Young voters got to the polls in record numbers

by Kate Paulman

They rocked the vote. They decided to chose or lose. They madethem pay attention.

Yes, young people voted this year, and they voted in recordnumbers.

At least 20.9 million people under the age of 30 voted on Nov. 2- an increase of 4.6 million compared to 2000 – according to exitpolls conducted by Edison Media Research and MitofskyInternational.

“This is phenomenal,” said William Galston, director for theCenter for Information and Research on Civic Learning andEngagement, in a CIRCLE press release. “It represents the highestyouth turnout in more than a decade, 4 percentage points higherthan the previous peak year of 1992.”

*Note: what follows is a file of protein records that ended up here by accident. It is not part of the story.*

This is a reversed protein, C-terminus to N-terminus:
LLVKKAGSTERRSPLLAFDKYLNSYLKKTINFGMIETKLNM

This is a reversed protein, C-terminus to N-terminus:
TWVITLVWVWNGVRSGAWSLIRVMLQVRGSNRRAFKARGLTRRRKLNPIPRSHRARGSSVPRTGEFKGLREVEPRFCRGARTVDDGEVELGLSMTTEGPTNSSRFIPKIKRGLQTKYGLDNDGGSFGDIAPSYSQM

Voters under the age of 30 made up 18.4 percent of the entireelectorate, up from 16.8 percent in 2000 according to informationreleased by the New Voters Project.

In swing states, young voters made up a slightly largerpercentage of the total voting bloc. In the ten battlegroundstates, 18- to 29-year-olds accounted for 19.4 percent of thetotal, up from 17 percent in 2000.

According to the CIRCLE press release, young voters chose Sens.John Kerry and John Edwards over President George Bush and VicePresident Dick Cheney, 54 percent to 44 percent. The onlydemographic that, overall, preferred the Democratic candidates wasthe 18- to 29-year-old age group.